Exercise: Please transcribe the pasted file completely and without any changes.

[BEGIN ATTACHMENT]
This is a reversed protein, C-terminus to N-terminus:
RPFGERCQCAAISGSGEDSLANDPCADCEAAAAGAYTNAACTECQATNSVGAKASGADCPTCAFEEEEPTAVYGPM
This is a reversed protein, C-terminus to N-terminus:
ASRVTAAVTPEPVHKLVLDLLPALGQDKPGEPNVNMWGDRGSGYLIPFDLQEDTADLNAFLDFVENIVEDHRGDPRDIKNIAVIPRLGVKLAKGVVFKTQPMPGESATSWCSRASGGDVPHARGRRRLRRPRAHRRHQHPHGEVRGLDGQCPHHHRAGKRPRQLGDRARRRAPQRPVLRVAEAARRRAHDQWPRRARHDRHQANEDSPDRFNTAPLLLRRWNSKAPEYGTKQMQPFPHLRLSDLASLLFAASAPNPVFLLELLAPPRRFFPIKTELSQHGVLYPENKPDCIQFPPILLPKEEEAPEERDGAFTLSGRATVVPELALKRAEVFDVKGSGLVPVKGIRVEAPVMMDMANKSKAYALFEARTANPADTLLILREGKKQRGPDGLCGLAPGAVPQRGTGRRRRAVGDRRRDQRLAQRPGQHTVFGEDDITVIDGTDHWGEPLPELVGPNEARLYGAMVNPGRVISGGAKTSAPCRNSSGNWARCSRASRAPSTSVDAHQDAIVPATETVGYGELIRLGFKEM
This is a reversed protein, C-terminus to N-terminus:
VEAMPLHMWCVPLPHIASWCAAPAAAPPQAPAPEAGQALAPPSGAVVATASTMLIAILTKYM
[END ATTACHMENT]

This is a reversed protein, C-terminus to N-terminus:
RPFGERCQCAAISGSGEDSLANDPCADCEAAAAGAYTNAACTECQATNSVGAKASGADCPTCAFEEEEPTAVYGPM
This is a reversed protein, C-terminus to N-terminus:
ASRVTAAVTPEPVHKLVLDLLPALGQDKPGEPNVNMWGDRGSGYLIPFDLQEDTADLNAFLDFVENIVEDHRGDPRDIKNIAVIPRLGVKLAKGVVFKTQPMPGESATSWCSRASGGDVPHARGRRRLRRPRAHRRHQHPHGEVRGLDGQCPHHHRAGKRPRQLGDRARRRAPQRPVLRVAEAARRRAHDQWPRRARHDRHQANEDSPDRFNTAPLLLRRWNSKAPEYGTKQMQPFPHLRLSDLASLLFAASAPNPVFLLELLAPPRRFFPIKTELSQHGVLYPENKPDCIQFPPILLPKEEEAPEERDGAFTLSGRATVVPELALKRAEVFDVKGSGLVPVKGIRVEAPVMMDMANKSKAYALFEARTANPADTLLILREGKKQRGPDGLCGLAPGAVPQRGTGRRRRAVGDRRRDQRLAQRPGQHTVFGEDDITVIDGTDHWGEPLPELVGPNEARLYGAMVNPGRVISGGAKTSAPCRNSSGNWARCSRASRAPSTSVDAHQDAIVPATETVGYGELIRLGFKEM
This is a reversed protein, C-terminus to N-terminus:
VEAMPLHMWCVPLPHIASWCAAPAAAPPQAPAPEAGQALAPPSGAVVATASTMLIAILTKYM